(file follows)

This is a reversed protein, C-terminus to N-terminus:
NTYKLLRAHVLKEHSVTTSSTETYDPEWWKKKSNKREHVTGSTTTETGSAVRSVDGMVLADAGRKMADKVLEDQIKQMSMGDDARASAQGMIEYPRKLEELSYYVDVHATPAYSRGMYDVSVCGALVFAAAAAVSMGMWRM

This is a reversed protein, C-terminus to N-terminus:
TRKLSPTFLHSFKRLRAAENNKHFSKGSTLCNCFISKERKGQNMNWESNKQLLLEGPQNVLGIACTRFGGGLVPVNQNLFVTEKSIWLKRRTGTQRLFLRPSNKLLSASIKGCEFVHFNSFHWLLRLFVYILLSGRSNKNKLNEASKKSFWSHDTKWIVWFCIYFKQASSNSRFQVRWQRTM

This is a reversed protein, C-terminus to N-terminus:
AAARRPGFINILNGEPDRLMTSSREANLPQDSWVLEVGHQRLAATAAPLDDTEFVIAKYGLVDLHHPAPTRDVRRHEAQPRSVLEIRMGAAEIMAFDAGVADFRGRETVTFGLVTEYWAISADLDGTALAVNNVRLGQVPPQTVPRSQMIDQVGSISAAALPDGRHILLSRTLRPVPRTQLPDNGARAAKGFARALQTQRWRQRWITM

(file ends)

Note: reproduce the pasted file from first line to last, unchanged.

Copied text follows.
This is a reversed protein, C-terminus to N-terminus:
NTYKLLRAHVLKEHSVTTSSTETYDPEWWKKKSNKREHVTGSTTTETGSAVRSVDGMVLADAGRKMADKVLEDQIKQMSMGDDARASAQGMIEYPRKLEELSYYVDVHATPAYSRGMYDVSVCGALVFAAAAAVSMGMWRM

This is a reversed protein, C-terminus to N-terminus:
TRKLSPTFLHSFKRLRAAENNKHFSKGSTLCNCFISKERKGQNMNWESNKQLLLEGPQNVLGIACTRFGGGLVPVNQNLFVTEKSIWLKRRTGTQRLFLRPSNKLLSASIKGCEFVHFNSFHWLLRLFVYILLSGRSNKNKLNEASKKSFWSHDTKWIVWFCIYFKQASSNSRFQVRWQRTM

This is a reversed protein, C-terminus to N-terminus:
AAARRPGFINILNGEPDRLMTSSREANLPQDSWVLEVGHQRLAATAAPLDDTEFVIAKYGLVDLHHPAPTRDVRRHEAQPRSVLEIRMGAAEIMAFDAGVADFRGRETVTFGLVTEYWAISADLDGTALAVNNVRLGQVPPQTVPRSQMIDQVGSISAAALPDGRHILLSRTLRPVPRTQLPDNGARAAKGFARALQTQRWRQRWITM